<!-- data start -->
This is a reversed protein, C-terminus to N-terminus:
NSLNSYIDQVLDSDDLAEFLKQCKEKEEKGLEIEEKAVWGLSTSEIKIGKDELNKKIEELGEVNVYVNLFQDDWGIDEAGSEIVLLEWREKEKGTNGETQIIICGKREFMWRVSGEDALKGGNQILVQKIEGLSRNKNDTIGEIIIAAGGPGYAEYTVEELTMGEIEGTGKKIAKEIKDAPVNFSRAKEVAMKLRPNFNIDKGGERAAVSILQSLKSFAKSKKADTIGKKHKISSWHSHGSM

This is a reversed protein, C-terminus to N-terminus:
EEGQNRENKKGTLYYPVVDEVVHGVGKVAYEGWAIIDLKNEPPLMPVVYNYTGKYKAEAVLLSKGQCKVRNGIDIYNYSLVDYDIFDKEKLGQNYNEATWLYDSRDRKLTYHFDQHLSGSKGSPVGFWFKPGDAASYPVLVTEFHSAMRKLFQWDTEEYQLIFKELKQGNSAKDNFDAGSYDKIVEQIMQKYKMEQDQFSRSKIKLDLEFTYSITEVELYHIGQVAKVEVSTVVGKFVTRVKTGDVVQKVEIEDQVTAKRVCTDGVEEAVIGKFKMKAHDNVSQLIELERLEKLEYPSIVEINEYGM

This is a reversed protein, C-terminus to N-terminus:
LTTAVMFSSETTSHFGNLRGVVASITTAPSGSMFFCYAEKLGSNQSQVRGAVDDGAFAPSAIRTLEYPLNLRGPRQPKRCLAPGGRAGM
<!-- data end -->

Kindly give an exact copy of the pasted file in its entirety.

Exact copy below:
This is a reversed protein, C-terminus to N-terminus:
NSLNSYIDQVLDSDDLAEFLKQCKEKEEKGLEIEEKAVWGLSTSEIKIGKDELNKKIEELGEVNVYVNLFQDDWGIDEAGSEIVLLEWREKEKGTNGETQIIICGKREFMWRVSGEDALKGGNQILVQKIEGLSRNKNDTIGEIIIAAGGPGYAEYTVEELTMGEIEGTGKKIAKEIKDAPVNFSRAKEVAMKLRPNFNIDKGGERAAVSILQSLKSFAKSKKADTIGKKHKISSWHSHGSM

This is a reversed protein, C-terminus to N-terminus:
EEGQNRENKKGTLYYPVVDEVVHGVGKVAYEGWAIIDLKNEPPLMPVVYNYTGKYKAEAVLLSKGQCKVRNGIDIYNYSLVDYDIFDKEKLGQNYNEATWLYDSRDRKLTYHFDQHLSGSKGSPVGFWFKPGDAASYPVLVTEFHSAMRKLFQWDTEEYQLIFKELKQGNSAKDNFDAGSYDKIVEQIMQKYKMEQDQFSRSKIKLDLEFTYSITEVELYHIGQVAKVEVSTVVGKFVTRVKTGDVVQKVEIEDQVTAKRVCTDGVEEAVIGKFKMKAHDNVSQLIELERLEKLEYPSIVEINEYGM

This is a reversed protein, C-terminus to N-terminus:
LTTAVMFSSETTSHFGNLRGVVASITTAPSGSMFFCYAEKLGSNQSQVRGAVDDGAFAPSAIRTLEYPLNLRGPRQPKRCLAPGGRAGM